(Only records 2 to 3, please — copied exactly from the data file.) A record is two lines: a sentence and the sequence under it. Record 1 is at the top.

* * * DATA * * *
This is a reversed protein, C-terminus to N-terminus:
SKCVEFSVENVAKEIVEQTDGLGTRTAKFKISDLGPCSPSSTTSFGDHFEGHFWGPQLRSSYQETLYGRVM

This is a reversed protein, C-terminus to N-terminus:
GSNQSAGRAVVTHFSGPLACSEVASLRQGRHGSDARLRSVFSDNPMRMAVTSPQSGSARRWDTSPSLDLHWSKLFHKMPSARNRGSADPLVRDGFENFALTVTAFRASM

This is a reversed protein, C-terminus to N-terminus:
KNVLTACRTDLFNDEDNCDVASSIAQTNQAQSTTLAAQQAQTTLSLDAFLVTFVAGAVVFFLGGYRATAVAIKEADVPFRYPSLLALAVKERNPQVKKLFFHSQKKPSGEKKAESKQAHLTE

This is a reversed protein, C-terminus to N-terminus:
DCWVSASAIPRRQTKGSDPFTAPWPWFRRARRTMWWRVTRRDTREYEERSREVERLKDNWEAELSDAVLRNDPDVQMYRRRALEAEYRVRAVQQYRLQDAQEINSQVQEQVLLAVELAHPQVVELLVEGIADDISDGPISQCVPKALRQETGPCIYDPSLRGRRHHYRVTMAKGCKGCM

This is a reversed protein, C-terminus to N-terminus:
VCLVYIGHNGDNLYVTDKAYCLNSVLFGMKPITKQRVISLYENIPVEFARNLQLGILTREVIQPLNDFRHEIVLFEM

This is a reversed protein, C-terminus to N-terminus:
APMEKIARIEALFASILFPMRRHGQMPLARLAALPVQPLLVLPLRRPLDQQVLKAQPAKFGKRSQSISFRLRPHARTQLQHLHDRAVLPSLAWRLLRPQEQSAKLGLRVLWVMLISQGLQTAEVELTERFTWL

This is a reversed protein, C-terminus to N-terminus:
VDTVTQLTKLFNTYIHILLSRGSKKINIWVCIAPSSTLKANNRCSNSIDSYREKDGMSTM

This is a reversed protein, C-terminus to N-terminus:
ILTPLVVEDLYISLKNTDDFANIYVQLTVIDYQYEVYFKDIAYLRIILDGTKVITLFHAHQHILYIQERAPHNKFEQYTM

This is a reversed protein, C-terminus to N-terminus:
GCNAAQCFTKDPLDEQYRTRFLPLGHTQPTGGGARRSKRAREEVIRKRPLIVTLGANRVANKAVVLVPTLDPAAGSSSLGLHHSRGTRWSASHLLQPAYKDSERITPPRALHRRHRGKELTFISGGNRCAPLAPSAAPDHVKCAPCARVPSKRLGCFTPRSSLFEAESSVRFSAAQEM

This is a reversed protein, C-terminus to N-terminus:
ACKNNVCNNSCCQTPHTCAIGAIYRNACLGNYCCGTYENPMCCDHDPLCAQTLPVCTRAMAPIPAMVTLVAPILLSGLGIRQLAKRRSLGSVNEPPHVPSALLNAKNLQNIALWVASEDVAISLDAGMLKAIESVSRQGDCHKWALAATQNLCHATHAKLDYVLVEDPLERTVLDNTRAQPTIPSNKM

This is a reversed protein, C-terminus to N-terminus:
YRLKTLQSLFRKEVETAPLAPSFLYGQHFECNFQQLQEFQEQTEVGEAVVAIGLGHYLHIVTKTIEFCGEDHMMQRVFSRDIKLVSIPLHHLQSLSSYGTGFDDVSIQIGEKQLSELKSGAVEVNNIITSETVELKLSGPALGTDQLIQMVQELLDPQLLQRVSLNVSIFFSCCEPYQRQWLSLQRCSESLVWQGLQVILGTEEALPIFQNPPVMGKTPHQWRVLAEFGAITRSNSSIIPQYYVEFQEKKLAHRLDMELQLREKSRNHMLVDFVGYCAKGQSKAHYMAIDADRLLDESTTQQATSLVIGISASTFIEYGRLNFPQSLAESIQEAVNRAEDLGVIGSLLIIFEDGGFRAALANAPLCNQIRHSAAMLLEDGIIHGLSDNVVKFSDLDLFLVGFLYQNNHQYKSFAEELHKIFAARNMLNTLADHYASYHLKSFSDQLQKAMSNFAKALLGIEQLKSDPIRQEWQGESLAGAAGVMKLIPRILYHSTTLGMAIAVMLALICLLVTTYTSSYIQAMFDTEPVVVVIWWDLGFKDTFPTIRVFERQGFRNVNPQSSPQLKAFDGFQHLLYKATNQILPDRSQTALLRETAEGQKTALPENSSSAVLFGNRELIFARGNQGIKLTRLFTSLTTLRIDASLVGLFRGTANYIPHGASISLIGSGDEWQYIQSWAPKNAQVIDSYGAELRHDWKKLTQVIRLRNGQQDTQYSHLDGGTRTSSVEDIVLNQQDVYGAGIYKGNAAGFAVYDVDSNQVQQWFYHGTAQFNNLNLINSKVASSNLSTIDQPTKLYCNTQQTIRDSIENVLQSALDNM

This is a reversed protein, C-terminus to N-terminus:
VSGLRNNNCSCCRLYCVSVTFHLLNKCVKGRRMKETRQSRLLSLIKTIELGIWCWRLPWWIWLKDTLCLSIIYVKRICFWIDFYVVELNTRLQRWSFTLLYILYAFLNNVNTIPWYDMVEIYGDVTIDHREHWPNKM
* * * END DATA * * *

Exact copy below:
This is a reversed protein, C-terminus to N-terminus:
GSNQSAGRAVVTHFSGPLACSEVASLRQGRHGSDARLRSVFSDNPMRMAVTSPQSGSARRWDTSPSLDLHWSKLFHKMPSARNRGSADPLVRDGFENFALTVTAFRASM

This is a reversed protein, C-terminus to N-terminus:
KNVLTACRTDLFNDEDNCDVASSIAQTNQAQSTTLAAQQAQTTLSLDAFLVTFVAGAVVFFLGGYRATAVAIKEADVPFRYPSLLALAVKERNPQVKKLFFHSQKKPSGEKKAESKQAHLTE